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Cablegate: Before a Half-Empty Parliament, Basescu Proposes

VZCZCXRO9970
RR RUEHAG RUEHAST RUEHDA RUEHDBU RUEHDF RUEHFL RUEHIK RUEHKW RUEHLA
RUEHLN RUEHLZ RUEHROV RUEHSR RUEHVK RUEHYG
DE RUEHBM #0180 0471055
ZNR UUUUU ZZH
R 161055Z FEB 07
FM AMEMBASSY BUCHAREST
TO RUEHC/SECSTATE WASHDC 6058
INFO RUEHZL/EUROPEAN POLITICAL COLLECTIVE

UNCLAS BUCHAREST 000180

SIPDIS

SENSITIVE
SIPDIS

STATE FOR EUR/NCE

E.O. 12958: N/A
TAGS: PGOV RO
SUBJECT: BEFORE A HALF-EMPTY PARLIAMENT, BASESCU PROPOSES
TO CHANGE ELECTORAL SYSTEM, REFORM POLITICAL CLASS

REF: A. BUCHAREST 158
B. BUCHAREST 170

1. (SBU) In a February 14 address before Parliament,
President Traian Basescu announced his intention to organize
a national referendum to change the electoral process in
favor of uninominal voting and away from the current party
list system. Basescu focused his address on what he labeled
a central challenge in Romanian politics: its self-centered
political class. Whereas Romanian society as a whole had
made "remarkable progress" since the 1989 Revolution, it was
less true of the politicians. Romania was witnessing at
present "the victory of party interests over the public
interest." Basescu stressed that a cross-party coalition had
formed in opposition to reforms and the popular will. He
said he was alarmed that "the expectations of the Romanian
political class are different now than they were several
months ago." "We have seen," Basescu went on, "that in the
current electoral system, one can govern without the support
of public opinion. We have seen that...control over state
resources and backroom understandings are more important than
public support and the desire of the public for reforms."
Uninominal voting, as opposed to the current party list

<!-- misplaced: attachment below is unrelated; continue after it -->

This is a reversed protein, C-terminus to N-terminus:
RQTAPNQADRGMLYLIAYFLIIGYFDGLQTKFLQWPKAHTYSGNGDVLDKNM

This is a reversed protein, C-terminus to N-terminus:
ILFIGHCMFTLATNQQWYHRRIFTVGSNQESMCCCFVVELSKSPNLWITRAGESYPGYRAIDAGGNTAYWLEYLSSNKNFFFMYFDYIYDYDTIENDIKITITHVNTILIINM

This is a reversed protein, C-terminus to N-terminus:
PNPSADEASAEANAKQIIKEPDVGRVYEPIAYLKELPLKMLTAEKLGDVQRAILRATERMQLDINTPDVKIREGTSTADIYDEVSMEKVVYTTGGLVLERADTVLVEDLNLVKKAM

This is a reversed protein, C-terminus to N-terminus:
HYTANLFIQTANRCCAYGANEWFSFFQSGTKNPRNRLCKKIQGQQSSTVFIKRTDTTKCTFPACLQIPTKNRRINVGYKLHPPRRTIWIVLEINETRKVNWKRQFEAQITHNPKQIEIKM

system, would reverse the relationship within parties, making
the leadership of the parties dependent on the support of
parliamentarians, not vice versa. According to him, the
electoral reform would "transfer power from the party
leaderships to the electorate at the local level." In a
letter to Parliamentary leaders on February 15, Basescu
announced he wanted to hold the referendum in the second half
of March.

2. (SBU) Opposition deputies had announced a boycott of the
President's speech a few hours beforehand, and even some
prominent members of the National Liberal Party, such as
President of the Chamber of Deputies Bogdan Olteanu, absented
themselves. In the run-up to the session, some opposition
leaders had also insisted that Basescu apologize for his
verbal attacks on the Parliament, especially recent remarks
the President had made alleging that some (unnamed)
politicians "make laws for criminals." Predictably, Basescu
did not apologize, instead suggesting the Parliamentary
leadership had overreacted since he had not condemned the
Parliament as an institution. The problem went beyond simply
Parliament; it also affected local politicians and government
officials. "The disease is widespread in our whole political
and administrative system," Basescu stressed. He went on to
support his argument with examples of
"politically-influenced" legislation on such matters as
privatization projects and the activities of the State
Property Agency.

2. (SBU) Basescu's speech and proposal to conduct a
referendum to reform the electoral system was immediately
labeled by Social Democratic Party President Mircea Geoana as
a "cheap trick" to deflect attention away from the
opposition's own moves to suspend and then unseat the
Romanian President. Liberal Olteanu, an important political
ally of the Prime Minister's and a frequent Basescu critic,
called Basescu's performance "pure demagoguery."
Conservative Party (PC) Senator Sabin Cutas deplored the fact
that Basescu did not apologize for his remarks about
legislation favoring criminals.

3. (SBU) Comment: At a minimum, Basescu's call for a
referendum to reform the electoral system will present the
opposition with some tactical challenges. But it looks
doubtful that it will blunt its ongoing campaign to rid
itself of Basescu and key reformers like Justice Minister
Macovei. Whether the somewhat arcane argument in favor of a
uninominal electoral system resonated with the Romanian
public in a positive way remains, for the moment, unclear.
In the face of a steady anti-Basescu drumbeat in much of the
oligarch-controlled national media, the president will need
to do more to keep pace in what is now a no-holds barred
contest for Romanian hearts and minds. End Comment.
TAUBMAN

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